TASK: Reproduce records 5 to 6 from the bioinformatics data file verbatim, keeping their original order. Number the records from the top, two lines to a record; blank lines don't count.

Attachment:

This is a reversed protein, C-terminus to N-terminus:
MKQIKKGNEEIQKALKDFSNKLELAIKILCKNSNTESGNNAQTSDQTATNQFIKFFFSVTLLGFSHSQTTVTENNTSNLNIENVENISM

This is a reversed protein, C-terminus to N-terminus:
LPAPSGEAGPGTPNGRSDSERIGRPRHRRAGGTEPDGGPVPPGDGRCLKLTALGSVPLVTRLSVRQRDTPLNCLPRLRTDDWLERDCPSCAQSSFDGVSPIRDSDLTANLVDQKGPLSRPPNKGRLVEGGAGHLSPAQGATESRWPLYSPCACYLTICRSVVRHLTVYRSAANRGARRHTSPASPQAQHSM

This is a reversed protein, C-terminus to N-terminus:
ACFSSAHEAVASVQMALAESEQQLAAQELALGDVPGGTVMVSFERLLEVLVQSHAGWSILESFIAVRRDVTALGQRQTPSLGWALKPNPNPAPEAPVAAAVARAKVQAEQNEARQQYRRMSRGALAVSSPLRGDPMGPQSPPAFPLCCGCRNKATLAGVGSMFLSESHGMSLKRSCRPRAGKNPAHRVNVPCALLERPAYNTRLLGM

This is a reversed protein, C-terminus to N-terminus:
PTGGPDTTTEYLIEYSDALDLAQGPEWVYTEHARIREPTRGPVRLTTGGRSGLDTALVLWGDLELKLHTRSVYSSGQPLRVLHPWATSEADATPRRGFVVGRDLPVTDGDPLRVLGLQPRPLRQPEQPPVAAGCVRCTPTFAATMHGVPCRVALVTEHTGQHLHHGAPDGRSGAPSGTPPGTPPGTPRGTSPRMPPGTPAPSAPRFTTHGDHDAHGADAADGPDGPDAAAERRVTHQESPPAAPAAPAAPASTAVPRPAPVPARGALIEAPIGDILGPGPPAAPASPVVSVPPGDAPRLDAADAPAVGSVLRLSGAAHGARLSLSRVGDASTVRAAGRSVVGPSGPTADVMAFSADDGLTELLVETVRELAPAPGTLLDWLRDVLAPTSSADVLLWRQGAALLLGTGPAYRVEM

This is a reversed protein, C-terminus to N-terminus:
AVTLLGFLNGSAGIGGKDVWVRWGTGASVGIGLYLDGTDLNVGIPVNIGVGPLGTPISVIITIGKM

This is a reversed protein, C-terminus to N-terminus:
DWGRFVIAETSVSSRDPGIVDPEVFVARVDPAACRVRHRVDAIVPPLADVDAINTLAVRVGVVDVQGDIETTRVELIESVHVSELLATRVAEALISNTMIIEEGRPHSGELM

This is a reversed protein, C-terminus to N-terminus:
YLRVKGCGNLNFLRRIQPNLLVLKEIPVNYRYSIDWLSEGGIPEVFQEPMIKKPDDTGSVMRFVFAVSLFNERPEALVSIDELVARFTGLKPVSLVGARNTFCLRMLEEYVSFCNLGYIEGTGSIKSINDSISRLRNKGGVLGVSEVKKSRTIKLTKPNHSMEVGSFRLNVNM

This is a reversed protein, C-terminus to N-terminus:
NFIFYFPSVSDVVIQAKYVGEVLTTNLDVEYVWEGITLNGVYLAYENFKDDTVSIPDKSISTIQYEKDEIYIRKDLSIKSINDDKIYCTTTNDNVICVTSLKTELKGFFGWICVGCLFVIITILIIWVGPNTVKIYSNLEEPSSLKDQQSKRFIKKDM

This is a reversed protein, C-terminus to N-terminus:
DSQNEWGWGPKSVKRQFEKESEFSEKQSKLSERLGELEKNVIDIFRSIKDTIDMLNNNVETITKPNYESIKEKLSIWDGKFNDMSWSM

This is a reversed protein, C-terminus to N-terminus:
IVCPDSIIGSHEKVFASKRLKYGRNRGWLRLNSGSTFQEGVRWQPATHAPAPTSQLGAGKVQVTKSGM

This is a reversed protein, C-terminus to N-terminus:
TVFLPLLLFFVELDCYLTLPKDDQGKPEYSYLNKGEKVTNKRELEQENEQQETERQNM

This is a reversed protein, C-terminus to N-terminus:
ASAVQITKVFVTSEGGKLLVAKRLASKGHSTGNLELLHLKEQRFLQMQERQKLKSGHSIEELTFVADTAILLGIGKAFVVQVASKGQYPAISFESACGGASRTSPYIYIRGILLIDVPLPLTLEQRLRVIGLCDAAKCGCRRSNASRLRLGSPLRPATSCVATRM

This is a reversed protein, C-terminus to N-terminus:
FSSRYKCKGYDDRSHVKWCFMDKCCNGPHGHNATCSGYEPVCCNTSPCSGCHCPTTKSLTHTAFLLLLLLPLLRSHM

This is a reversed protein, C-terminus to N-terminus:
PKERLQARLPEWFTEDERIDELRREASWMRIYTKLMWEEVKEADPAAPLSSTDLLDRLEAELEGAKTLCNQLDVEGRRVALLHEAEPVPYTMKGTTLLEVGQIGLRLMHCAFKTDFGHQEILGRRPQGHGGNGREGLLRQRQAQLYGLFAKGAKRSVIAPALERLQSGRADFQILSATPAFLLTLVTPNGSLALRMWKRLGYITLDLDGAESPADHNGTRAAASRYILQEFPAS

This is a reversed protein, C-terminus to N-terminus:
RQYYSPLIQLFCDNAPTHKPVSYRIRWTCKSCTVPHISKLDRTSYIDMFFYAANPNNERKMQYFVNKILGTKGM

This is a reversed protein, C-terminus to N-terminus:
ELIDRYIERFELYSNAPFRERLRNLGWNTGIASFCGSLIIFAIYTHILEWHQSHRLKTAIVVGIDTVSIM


This is a reversed protein, C-terminus to N-terminus:
AVTLLGFLNGSAGIGGKDVWVRWGTGASVGIGLYLDGTDLNVGIPVNIGVGPLGTPISVIITIGKM

This is a reversed protein, C-terminus to N-terminus:
DWGRFVIAETSVSSRDPGIVDPEVFVARVDPAACRVRHRVDAIVPPLADVDAINTLAVRVGVVDVQGDIETTRVELIESVHVSELLATRVAEALISNTMIIEEGRPHSGELM